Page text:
Monday, October 10, 2011

Sibling Rivalry

Anyone who is a sibling has probably experienced this to some degree.  Your brother/sister is in competition with you to get all the good things that your parents and life has to offer.  This can lead to stressful encounters and in some cases I have read about in the news, lawsuits and worse yet, homicide.  Luckily for my sister and I it never devolved into anything more than a few physical scuffles, name calling and tears.  The physical scuffles were confined to our very early childhood (meaning that she being almost three years older than me and therefore much bigger did not hesitate to use her physical advantage in conflicts before she reached the 'age of reason' - also known as comprehending that 'parents will punish you if you slug your sister') and we weren't allowed to use course language, so the name calling was typically made up words that sounded bad (she once called me a 'sclurge' which did not infuriate me as much as the fact that she would not tell me what that word meant).  Eventually we learned to ignore one another in spectacularly spiteful ways (sticks and stones are nothing compared to the pain of a sister's cold shoulder).  Finally we grew up and no longer needed the sibling rivalry, but it served it purpose to harden us appropriately to the travails of the common workplace.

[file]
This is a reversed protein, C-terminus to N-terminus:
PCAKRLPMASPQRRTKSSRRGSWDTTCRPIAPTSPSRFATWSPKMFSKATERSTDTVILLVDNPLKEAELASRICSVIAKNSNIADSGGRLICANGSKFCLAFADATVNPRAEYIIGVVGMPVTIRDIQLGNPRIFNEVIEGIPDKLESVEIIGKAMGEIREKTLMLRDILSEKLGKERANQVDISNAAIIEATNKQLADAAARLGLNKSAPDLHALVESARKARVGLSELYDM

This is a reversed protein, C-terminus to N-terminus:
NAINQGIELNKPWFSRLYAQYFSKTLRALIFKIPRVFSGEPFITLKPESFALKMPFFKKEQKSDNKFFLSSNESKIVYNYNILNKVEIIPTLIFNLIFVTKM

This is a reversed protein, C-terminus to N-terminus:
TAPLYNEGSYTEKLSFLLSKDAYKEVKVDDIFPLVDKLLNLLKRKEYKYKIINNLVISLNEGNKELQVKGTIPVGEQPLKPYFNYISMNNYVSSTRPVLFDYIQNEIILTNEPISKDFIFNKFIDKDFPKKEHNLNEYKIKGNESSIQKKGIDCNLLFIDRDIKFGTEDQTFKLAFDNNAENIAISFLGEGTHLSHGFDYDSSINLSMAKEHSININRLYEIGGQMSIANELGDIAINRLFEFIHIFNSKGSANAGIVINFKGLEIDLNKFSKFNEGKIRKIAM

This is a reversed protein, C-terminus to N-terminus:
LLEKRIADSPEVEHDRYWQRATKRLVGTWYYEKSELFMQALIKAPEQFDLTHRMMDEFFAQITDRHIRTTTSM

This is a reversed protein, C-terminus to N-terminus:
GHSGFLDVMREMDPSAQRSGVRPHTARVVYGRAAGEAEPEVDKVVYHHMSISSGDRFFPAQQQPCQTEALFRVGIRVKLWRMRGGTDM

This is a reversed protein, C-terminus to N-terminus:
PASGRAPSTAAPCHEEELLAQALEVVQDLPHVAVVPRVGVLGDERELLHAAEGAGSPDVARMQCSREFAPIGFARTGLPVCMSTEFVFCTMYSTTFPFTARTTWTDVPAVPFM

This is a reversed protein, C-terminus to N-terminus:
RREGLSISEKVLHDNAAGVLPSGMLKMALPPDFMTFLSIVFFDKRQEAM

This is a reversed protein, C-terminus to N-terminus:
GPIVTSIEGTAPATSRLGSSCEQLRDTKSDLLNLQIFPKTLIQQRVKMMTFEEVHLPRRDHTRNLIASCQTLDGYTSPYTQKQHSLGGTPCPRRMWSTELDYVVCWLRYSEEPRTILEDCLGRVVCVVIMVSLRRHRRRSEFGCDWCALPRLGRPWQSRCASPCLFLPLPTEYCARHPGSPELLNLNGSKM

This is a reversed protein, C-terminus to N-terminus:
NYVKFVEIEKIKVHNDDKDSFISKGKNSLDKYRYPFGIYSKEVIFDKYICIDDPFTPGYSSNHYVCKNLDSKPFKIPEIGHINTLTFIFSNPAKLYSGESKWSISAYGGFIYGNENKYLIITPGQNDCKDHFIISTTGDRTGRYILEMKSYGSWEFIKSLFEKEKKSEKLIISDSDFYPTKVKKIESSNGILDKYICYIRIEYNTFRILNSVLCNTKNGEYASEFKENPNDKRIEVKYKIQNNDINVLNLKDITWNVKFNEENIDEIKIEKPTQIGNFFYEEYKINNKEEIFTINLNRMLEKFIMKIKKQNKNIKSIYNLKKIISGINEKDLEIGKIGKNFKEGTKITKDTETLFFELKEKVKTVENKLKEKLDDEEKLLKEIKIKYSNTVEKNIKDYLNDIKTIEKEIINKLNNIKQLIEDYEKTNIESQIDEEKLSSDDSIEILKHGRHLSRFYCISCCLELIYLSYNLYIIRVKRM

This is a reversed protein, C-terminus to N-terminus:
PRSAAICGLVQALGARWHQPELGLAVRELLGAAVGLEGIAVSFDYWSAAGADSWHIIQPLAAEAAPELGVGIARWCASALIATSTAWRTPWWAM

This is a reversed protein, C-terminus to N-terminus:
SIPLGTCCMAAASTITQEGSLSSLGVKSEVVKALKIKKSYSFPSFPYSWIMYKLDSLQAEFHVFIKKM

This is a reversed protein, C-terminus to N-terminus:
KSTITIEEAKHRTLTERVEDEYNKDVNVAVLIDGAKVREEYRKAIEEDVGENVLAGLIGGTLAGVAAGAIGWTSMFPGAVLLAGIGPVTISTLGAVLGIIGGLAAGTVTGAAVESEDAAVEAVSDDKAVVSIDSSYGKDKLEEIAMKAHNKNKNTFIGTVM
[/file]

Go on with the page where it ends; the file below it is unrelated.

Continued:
I had forgotten about sibling rivalry for the most part until recently in having to watch it develop in my own little fur children.  I don't think it will come as a surprise to anyone to learn that my dogs are jealous of one another.  It is not just a same species thing either.  My dogs and my cats are jealous of one another and seek to one up each other all the time.  One of my cats, the smallest of the bunch, will saunter into the house when we open the front door and proceed to nonchalantly wander over to the closest dog and rub up against them, all the while looking up at me and purring.  The dogs are quite taken aback, but also powerless to do what they really want to do which is nip that cat and make her run.  She knows they will be chastised if they are even slightly rough with her.  She also knows that if I was not present she would not be able to get away with this kind of behavior, so she really pours it on thick - headbutting and purring and pushing into them until they give ground to her.  She is willing to chase them all over the house like this, but I recognize it for what it is and keep her from bullying them too much.